sleep just to dream her

So, I am cautiously optimistic that my psychiatrist has figured out the proper medication and dosage to control my depression, or rather, keep my depression from controlling me. And I think that I have figured out (relearned, more like) that self-care and routine help me immensely in my daily battles. For example: eating well. It’s such a simple thing, really, but for someone with depression, it can be damn near impossible. It’s something that I would imagine many people don’t even consider in their everyday lives – they can just do it without thinking.

I’ve managed to start and keep myself on track since July 30. This entails, for me, being essentially militant with what I consume. I keep track using the MyFitnessPal app. Logging what I eat helps me stay within my daily calorie goals, and this in turn is helping with weight loss. I’ve read disputing information on how long it acutally takes to form a habit, but in my case, this is a habit that is currently firmly in place.

I haven’t been working out yet, and though I know it will help me as well to reach my goals, I told my psychiatrist that I felt like it was too much all at once to attempt. You see, I am very all or nothing. Moderation, by definition, seems so simple. For me, it’s incredibly difficult. So honestly, I felt a sense of pride when I recognized that if I attempted to do ALL THE THINGS all at once, like a strict diet (i.e., not consuming all the bottles of wine and pizzas) plus a training plan, I was most likely setting myself up for failure. My psyciatrist smiled as I explained this to her, and agreed that my approach was wise and very self-aware.

However, I am still unfortunately plagued with insomnia. I’ve been having the best of intentions to get out of bed early, when my wife leaves for work, in order to exercise prior to starting my own workday (from home). This has yet to occur because I’m always zombified and desperate for more sleep. There are three dogs that sleep in the bedroom at night, and it becomes a cacophony of raucous snoring, panting, and licking.

I have never been a person to fall asleep with a tv on, because my brain focuses on the sounds rather than tuning out and relaxing. The snoring etc. is worse, because not only does my brain focus on it, it fully engages and is just waiting for the next loud snuffle. This in turn triggers frustrated adrenaline, causing my mind to race.

I wish I could say this is always the dogs’ fault, but it isn’t. They say it takes the average person 7 minutes to fall asleep. I WISH. Even if the dogs aren’t conducting the worst symphony ever, my mind will not shut off. My head just feels full. My psychiatrist prescribed a benzodiazepine, and my primary care physician prescribed a seratonin antagonist & reuptake inhibitor… neither of which seem to work. Benedryl, Advil PM, melatonin – no success. I bought Valerian root but have yet to try it.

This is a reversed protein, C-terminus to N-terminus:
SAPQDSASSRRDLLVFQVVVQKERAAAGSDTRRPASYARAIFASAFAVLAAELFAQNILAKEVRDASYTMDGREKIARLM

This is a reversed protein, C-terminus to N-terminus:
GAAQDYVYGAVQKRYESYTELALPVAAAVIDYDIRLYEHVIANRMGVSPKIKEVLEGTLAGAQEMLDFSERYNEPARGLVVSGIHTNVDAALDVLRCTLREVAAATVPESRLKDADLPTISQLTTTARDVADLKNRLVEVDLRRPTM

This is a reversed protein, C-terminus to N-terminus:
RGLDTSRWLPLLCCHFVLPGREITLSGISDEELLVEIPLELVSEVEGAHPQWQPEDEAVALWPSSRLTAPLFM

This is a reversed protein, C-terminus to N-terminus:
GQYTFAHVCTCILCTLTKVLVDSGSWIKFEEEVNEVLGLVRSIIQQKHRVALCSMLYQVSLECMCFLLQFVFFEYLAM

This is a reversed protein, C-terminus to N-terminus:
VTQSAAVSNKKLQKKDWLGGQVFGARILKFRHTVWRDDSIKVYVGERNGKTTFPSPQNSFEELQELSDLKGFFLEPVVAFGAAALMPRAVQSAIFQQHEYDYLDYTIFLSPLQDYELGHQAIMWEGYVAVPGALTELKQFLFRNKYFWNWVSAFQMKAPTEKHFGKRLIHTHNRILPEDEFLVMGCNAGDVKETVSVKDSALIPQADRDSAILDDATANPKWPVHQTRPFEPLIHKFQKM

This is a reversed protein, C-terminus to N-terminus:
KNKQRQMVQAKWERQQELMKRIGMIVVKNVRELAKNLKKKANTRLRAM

Sleep is so important to overall health, especially for someone with depression, therefore it’s just so incredibly frustrating to not be able to fall asleep. My psychiatrist recommended I look into an online program called SHUTi, so I did and it’s like $150. I’m considering it, because it would be great to not take medications that don’t work anyway, but the cost is weighing on me. I’m coming to grips with the fact that my health is worth the cost, but… yeah. Maybe next payday.

Something else that is interesting – when my wife leaves for work in the morning and I manage to drift back to sleep, I seem to have the most bizarre, vivid dreams. I researched this a bit and found that vivid dreams actually tire one out, because it is not considered a restful portion of sleep. To add to this, depressed people dream more intensely and for longer periods because the brain is having to deal with an overload of arousals caused by excessive worrying.

I know what I need to do: I need to begin forcing myself out of bed early. This will keep me from having unrestful sleep full of bizarre dreams that confuse me, and in turn will tire me out earlier in the evening, prompting a reasonable bedtime. As it is with all things, this is easier said than done. Wish me luck, reader, and please send sleepy vibes my way.

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